It’s official: We now know which candidates will be facing off during the first Democratic National Committee debate June 26 and 27 in Miami.
The first night will feature Elizabeth Warren, Cory Booker, Beto O’Rourke, Amy Klobuchar, John Delaney, Tulsi Gabbard, Julian Castro, Tim Ryan, Bill de Blasio, and Jay Inslee.
The second group, which will debate the following night, will feature Joe Biden, Kamala Harris, Pete Buttigieg, Bernie Sanders, Kirsten Gillibrand, Michael Bennet, Marianne Williamson, Eric Swalwell, Andrew Yang, and John Hickenlooper.
Here are four takeaways from the announced lineups:
It sure looks like there’s a tiered debate structure
The front-runners of the crowded 2020 primary field are featured heavily on the second night, with Joe Biden, Kamala Harris, Bernie Sanders, and Pete Buttigieg among the slate of 10. For example, all polled above 7 percent in a recent Quinnipiac poll of 500 likely voters.
As for the first night, Warren had 15 percent of support in the Quinnipiac poll, but none of the candidates she is set to debate received more than 3 percent of support. The lineup could be an opportunity for Warren to stand out.
The Democratic National Committee said that it would not create an “undercard” debate, as was done during the 2016 Republican primaries, and said it would try to spread the front-runners across both nights using a set of two random draws, one for candidates polling at above 2 percent and one for the rest of the field. The idea was to avoid charges of favoritism that dogged the DNC throughout the 2016 presidential primary campaign. But with NBC’s decision to hold the Biden/Sanders/Harris/Buttigieg group’s debate Thursday night — reportedly to “maximize viewership” — there appears to be a tiered structure despite the DNC’s efforts.
No Biden/Warren rematch . . .
With Biden and Warren appearing on separate stages, we won’t get a replay of Warren’s 2005 face-off with the then-senator during a Senate Judiciary Committee hearing on changes to personal bankruptcy law.
Warren, then a Harvard Law professor, appeared at the hearing to fight a proposed bill that would make it harder for individuals to file for bankruptcy, thereby discharging their debt.
Biden, who voted in favor of the bill, challenged Warren’s criticism that credit card companies were getting their loans repaid before driving people into bankruptcy with interest and fees, which Biden said was merely a complaint about predatory credit practices, not a flaw in the bill.
“But, senator, if you’re not going to fix that problem, you can’t take away the last shred of protection for these families,” Warren said, referring to bankruptcy.
“I got it, OK, you’re very good, professor,” Biden said.
It’s clear Warren is ready to revive the issue. She criticized Biden as being “on the side of credit card companies” shortly after he got into the race.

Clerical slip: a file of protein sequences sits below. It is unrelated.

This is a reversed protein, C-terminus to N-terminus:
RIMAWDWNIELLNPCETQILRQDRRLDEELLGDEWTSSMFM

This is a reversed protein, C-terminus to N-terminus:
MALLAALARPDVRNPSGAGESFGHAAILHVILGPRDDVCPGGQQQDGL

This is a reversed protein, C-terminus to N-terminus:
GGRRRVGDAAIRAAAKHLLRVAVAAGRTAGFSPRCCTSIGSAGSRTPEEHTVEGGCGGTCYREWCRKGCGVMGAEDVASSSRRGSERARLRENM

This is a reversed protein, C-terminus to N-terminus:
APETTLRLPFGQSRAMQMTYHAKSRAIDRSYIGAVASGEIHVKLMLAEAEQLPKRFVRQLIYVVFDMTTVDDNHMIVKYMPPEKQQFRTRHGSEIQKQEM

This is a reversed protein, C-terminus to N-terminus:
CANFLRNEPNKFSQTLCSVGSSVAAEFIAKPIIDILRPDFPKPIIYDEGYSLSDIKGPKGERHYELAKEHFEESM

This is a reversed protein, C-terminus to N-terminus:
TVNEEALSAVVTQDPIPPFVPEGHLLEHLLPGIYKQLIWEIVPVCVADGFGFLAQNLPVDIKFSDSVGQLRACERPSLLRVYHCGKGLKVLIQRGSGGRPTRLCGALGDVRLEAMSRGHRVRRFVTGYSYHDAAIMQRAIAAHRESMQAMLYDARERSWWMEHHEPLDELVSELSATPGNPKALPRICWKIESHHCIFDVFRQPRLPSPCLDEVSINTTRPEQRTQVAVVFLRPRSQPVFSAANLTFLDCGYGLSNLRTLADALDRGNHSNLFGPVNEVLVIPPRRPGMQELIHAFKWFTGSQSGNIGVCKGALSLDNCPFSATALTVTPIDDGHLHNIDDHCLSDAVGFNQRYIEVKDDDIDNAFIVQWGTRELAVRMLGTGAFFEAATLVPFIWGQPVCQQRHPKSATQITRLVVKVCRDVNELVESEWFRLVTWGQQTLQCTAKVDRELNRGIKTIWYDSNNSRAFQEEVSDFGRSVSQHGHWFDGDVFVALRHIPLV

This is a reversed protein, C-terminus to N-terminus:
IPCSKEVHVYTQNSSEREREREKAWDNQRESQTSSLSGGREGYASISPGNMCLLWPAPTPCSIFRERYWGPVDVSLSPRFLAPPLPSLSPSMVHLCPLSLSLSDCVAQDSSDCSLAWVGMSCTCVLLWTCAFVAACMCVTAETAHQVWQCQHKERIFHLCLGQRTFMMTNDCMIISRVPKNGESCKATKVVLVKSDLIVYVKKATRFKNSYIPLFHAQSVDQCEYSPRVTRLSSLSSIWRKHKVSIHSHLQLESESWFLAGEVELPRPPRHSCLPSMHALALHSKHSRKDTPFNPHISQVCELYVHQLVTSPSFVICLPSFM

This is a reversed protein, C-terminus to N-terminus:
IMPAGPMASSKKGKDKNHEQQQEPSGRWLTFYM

. . . but there are plenty of others eager to attack Biden
Biden will stand on stage alongside a formidable group — with some running well to his left and all surely eager to knock him down a few points in the polls. In particular, Sanders has been critical of Biden’s stances on health care and trade policy.
And the 37-year-old Buttigieg has tried to make age an issue in the election, though he’s refrained from explicitly referencing Biden. He’s taken veiled jabs at Biden’s recent statement that Republicans will experience an “epiphany” if Trump is out of the presidency.
“Democrats can no more keep a promise to take us back to the 2000s or the 1990s than conservatives can keep a promise to take us back to the 1950s. We can only look forward,” Buttigieg has said.
Biden could find that he spends the precious few speaking minutes he gets defending himself from the much of the field.
The debates, as always, are an opportunity for lesser-known candidates to make inroads
Candidates who have not gained much traction have an opportunity to make their case before an audience of politically engaged Democratic voters. For some, there’s nowhere to go but up: Gillibrand, Hickenlooper, Gabbard, Delaney, Inslee, Bennet, de Blasio, Williamson, and Swalwell all polled at zero percent in the recent Qunnipiac poll.
In beginning of the presidential primary season in August 2015, 24 million viewers tuned in to a Fox News debate of Republican candidates. If the Democratic debates approach that kind of viewership, it’s a real opportunity for those candidates who are not household names to introduce themselves to Americans.
Then again, 10 candidates will need to share two hours of speaking time. Representative Seth Moulton, who did not qualify for the debate stage, has said he thinks that kind of speaking time math would negate any advantage gained by participating.
“Folks are barely going to get a chance to speak,” the Salem Democrat told Hugh Hewitt, a nationally syndicated radio show host. “This is a long campaign. And it’s not going to be decided by the Democratic National Committee in their debates.”